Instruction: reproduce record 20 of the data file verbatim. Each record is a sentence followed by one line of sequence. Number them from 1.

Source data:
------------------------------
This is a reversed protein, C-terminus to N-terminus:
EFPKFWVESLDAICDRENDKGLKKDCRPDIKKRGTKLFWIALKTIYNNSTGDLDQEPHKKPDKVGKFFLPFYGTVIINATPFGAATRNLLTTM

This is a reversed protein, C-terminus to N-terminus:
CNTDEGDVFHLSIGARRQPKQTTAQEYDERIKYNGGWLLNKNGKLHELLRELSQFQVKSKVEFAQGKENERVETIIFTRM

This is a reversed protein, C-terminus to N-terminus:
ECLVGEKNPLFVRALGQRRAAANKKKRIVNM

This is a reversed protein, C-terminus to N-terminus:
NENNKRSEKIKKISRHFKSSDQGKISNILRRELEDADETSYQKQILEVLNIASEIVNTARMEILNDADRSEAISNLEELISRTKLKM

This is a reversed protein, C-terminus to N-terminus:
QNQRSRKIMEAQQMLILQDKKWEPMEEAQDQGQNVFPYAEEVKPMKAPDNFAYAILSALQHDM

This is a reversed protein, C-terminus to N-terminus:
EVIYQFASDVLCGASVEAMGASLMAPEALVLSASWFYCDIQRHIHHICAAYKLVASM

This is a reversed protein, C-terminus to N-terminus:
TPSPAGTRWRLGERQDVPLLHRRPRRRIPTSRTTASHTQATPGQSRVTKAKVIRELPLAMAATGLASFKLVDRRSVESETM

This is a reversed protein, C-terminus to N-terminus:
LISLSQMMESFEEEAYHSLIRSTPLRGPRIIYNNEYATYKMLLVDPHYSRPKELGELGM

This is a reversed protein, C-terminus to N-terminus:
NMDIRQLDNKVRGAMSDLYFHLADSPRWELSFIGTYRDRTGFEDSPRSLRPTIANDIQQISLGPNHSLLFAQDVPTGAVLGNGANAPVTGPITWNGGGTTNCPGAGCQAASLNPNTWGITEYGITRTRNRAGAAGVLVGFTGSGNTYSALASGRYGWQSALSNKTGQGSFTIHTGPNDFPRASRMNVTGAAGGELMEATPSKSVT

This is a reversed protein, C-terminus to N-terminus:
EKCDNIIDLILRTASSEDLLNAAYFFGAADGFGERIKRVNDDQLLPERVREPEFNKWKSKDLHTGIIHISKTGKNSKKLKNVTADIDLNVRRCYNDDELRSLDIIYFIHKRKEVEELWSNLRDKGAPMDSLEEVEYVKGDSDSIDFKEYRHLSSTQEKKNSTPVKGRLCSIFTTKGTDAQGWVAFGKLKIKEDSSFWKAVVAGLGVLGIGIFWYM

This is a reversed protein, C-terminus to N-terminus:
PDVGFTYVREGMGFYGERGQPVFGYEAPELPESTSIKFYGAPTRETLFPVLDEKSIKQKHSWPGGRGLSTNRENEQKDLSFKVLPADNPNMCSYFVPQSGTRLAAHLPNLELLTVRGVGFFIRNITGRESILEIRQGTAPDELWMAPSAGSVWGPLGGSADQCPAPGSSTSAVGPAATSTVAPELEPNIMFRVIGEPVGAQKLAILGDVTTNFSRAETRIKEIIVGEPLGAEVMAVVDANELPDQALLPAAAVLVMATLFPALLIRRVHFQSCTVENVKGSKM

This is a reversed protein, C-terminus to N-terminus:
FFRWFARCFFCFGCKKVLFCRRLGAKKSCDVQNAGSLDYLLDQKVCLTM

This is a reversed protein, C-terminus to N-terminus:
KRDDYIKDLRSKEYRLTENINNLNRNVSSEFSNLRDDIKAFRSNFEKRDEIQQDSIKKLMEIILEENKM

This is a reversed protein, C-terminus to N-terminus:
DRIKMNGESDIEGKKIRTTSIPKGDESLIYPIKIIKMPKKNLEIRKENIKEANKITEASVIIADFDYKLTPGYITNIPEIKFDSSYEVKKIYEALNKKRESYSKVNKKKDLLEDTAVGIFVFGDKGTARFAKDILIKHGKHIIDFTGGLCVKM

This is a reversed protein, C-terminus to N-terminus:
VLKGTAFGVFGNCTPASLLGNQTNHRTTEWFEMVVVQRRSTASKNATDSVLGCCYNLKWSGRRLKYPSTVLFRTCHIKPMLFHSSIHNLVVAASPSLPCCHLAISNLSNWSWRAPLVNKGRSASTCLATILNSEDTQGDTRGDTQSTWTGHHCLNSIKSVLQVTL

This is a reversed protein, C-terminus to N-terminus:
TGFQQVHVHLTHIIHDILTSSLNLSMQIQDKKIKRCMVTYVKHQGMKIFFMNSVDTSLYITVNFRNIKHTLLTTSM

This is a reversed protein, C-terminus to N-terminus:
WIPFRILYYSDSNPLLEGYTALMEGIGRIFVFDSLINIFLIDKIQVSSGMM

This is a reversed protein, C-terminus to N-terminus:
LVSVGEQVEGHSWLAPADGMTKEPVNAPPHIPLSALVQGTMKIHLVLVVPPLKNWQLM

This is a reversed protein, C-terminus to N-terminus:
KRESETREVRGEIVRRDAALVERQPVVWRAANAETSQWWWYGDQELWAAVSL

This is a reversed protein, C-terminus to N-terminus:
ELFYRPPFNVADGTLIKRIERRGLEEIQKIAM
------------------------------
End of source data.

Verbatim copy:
This is a reversed protein, C-terminus to N-terminus:
ELFYRPPFNVADGTLIKRIERRGLEEIQKIAM